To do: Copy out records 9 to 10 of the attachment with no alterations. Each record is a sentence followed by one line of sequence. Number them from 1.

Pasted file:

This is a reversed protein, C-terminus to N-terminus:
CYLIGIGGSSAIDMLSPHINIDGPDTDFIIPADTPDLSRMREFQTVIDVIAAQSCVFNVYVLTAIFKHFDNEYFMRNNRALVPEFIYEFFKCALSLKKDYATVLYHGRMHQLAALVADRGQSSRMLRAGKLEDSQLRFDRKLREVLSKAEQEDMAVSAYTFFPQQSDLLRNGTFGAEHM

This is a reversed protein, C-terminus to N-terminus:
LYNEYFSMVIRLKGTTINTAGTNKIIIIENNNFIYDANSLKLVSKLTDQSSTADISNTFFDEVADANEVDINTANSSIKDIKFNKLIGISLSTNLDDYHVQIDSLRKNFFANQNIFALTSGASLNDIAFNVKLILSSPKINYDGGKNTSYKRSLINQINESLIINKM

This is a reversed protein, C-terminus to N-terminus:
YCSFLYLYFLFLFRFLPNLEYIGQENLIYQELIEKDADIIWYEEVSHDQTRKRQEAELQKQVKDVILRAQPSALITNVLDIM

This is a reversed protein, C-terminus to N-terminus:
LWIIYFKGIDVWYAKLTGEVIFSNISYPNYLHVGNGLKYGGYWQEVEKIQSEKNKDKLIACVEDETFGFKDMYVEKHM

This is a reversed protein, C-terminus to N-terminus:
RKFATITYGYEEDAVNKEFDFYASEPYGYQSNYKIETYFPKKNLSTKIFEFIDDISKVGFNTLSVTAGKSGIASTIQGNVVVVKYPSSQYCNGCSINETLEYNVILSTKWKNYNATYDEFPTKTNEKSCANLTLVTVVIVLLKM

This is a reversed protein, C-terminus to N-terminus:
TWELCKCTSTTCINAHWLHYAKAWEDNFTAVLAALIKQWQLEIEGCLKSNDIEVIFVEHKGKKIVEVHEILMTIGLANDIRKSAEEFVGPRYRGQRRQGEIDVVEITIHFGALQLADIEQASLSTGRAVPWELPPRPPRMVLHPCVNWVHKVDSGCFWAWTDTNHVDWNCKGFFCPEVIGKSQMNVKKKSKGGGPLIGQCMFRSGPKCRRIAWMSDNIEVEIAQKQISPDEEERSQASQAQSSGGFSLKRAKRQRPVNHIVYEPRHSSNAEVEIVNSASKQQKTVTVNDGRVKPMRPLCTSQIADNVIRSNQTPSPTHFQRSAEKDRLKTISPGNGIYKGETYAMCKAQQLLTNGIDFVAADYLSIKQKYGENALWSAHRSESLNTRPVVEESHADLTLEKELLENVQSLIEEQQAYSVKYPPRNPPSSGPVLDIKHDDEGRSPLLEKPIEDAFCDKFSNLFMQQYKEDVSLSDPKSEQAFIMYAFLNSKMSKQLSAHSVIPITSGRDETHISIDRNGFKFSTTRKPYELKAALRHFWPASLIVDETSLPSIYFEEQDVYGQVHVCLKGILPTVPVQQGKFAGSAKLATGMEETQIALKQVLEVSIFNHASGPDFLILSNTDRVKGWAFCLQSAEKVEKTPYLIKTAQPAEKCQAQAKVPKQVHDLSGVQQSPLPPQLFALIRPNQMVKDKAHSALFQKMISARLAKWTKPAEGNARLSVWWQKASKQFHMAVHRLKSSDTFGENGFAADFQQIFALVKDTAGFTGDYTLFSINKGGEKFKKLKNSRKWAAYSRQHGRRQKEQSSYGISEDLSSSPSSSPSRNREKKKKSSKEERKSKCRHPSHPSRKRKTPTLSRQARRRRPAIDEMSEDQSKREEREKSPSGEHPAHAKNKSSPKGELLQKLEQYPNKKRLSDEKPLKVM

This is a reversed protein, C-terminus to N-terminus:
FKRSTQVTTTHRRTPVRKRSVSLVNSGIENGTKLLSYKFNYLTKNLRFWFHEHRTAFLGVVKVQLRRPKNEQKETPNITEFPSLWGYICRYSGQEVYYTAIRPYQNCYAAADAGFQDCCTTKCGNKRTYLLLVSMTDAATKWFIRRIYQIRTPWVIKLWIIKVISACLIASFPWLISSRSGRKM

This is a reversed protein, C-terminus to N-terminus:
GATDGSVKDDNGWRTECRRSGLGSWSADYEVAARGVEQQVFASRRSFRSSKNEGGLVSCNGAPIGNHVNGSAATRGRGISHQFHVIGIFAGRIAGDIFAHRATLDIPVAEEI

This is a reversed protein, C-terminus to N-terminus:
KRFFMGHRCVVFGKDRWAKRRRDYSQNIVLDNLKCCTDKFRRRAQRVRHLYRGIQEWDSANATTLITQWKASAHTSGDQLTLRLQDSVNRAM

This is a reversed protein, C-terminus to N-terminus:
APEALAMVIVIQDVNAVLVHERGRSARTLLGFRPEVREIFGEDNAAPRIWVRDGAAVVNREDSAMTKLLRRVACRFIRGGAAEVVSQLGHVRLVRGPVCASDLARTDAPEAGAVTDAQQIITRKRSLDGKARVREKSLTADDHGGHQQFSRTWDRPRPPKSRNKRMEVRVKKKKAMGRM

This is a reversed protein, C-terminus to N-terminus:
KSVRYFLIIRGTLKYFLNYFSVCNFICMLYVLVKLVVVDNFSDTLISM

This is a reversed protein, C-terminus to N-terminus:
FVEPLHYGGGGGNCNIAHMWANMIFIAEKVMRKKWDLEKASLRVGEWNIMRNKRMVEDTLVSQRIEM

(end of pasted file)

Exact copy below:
This is a reversed protein, C-terminus to N-terminus:
KRFFMGHRCVVFGKDRWAKRRRDYSQNIVLDNLKCCTDKFRRRAQRVRHLYRGIQEWDSANATTLITQWKASAHTSGDQLTLRLQDSVNRAM

This is a reversed protein, C-terminus to N-terminus:
APEALAMVIVIQDVNAVLVHERGRSARTLLGFRPEVREIFGEDNAAPRIWVRDGAAVVNREDSAMTKLLRRVACRFIRGGAAEVVSQLGHVRLVRGPVCASDLARTDAPEAGAVTDAQQIITRKRSLDGKARVREKSLTADDHGGHQQFSRTWDRPRPPKSRNKRMEVRVKKKKAMGRM